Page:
A directory of resources inthe field of technical communication.

Shedroff, Nathan

9 found.

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1.
#21348

Computer Human Values

As computers and digital devices increasingly insert themselves into our lives, they do so on an ever increasing social level. Designers need to understand the context of use and include the whole of a user's experience into the solution when creating a computer interface.

Shedroff, Nathan. Boxes and Arrows (2002). Articles>Technology>Ethics

2.
#10626

Information Interaction Design: A Unified Field Theory of Design

One of the most important skills for almost everyone to have in the next decade and beyond will be those that allow us to create valuable, compelling, and empowering information and experiences for others. To do this, we must learn existing ways of organizing and presenting data and information and develop new ones. Whether our communication tools are traditional print products, electronic products, broadcast programming, interactive experiences, or live performances makes little difference. Nor does it matter if we are employing physical or electronic devices or our own bodies and voices. The process of creating is roughly the same in any medium. The processes involved in solving problems, responding to audiences, and communicating to others are similar enough to consider them identical for the purposes of this paper. These issues apply across all types of media and experiences, because they directly address the phenomena of information overload, information anxiety, media literacy, media immersion, and tec

Shedroff, Nathan. nathan.com (1995). Design>Information Design

3.
#10643

The Interactive Development Process

This is a very simple introduction to a development process that has been developed over years of work at vivid studios. It started out as a book, developed for Apple Computer's Multimedia Developer's Program, entitled, Multimedia Demystified. This book covers the general development process in some detail. As both the process itself and our application of it to online media have evolved, we have refined this process to what you see above. This, of course, is a fairly shallow explanation of it.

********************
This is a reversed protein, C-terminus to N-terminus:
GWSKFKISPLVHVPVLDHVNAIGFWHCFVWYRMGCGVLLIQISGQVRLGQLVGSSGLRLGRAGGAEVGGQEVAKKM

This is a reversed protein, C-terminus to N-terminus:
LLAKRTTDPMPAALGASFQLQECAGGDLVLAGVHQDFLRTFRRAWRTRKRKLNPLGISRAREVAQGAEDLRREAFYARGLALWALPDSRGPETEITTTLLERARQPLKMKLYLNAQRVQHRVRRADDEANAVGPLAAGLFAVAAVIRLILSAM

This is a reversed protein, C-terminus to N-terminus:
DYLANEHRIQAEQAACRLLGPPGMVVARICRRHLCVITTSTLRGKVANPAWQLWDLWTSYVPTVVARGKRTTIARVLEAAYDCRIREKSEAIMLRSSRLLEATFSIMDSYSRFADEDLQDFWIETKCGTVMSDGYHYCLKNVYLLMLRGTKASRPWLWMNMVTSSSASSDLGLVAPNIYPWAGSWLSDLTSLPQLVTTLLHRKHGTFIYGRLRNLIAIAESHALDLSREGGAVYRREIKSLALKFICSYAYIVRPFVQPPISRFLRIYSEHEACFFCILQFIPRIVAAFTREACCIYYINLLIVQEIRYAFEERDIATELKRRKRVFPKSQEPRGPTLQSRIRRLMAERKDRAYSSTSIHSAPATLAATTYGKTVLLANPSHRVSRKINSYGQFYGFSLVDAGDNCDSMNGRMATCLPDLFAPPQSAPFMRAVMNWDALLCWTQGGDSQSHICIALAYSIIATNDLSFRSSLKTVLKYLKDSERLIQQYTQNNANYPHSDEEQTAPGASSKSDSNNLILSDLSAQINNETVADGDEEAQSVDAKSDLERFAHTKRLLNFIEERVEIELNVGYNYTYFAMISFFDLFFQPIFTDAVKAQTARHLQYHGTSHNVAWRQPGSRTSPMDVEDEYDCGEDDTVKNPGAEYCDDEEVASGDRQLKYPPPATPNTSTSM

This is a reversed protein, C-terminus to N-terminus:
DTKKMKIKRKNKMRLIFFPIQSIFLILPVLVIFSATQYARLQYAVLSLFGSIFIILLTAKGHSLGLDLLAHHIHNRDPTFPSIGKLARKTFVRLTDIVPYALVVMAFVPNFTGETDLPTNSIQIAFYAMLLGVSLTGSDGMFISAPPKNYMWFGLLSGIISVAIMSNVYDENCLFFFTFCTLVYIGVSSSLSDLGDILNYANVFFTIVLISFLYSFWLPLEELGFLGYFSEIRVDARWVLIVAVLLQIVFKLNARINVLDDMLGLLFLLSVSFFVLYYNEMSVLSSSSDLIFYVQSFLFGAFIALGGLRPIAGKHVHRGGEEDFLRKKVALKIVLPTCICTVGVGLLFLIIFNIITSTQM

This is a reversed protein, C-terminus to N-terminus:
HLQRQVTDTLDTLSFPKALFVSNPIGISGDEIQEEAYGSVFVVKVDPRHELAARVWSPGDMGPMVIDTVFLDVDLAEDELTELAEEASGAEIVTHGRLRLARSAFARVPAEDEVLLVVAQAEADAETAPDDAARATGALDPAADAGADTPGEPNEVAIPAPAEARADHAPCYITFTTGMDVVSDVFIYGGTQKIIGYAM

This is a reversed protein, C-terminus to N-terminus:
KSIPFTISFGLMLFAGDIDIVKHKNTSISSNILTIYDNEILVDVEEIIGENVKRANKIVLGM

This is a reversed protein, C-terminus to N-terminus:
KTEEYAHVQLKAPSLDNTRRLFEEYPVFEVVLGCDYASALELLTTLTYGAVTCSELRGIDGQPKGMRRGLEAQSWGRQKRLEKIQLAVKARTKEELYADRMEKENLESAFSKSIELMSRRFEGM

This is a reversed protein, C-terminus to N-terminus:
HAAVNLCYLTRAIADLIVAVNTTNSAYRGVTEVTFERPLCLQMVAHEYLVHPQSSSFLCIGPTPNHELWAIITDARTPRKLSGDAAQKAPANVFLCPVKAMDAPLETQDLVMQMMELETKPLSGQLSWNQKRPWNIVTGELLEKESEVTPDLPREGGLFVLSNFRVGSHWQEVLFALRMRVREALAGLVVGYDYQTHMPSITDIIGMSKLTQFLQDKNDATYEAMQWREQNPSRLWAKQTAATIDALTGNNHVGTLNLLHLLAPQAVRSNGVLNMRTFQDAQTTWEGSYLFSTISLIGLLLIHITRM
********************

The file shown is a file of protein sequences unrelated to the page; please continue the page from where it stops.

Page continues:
Shedroff, Nathan. nathan.com (1997). Design>Web Design>Multimedia

4.
#10645

Interfaces for Understanding

Over the next 15 years, the issues facing interface designers, engineers, programmers, and researchers will become increasingly complex and push further into currently abstract and, perhaps, esoteric realms. However, we are not without guidance and direction to follow. Our experiences as humans and what little history we have with machines can lead us toward our goals.

Shedroff, Nathan. nathan.com (1996). Resources>Web Design

5.
#31855

Kate Discusses the Role of Design in Business with Nathan Shedroff

Kate Rutter recently had a great email conversation with Nathan Shedroff, experience strategist, author, and the Program Chair and founder of the brand new MBA in Design Strategy at California College of the Arts.

Shedroff, Nathan and Kate Rutter. Adaptive Path (2008). Articles>Interviews>Design

6.
#21253

The Making of a Discipline: The Making of a Title

Many people who work within the design field have had a hard time assimilating the full scope of Experience Design—and a harder time accepting their niches within it. The reasons for this resistance uncover much about the state of design as well as the state of identity.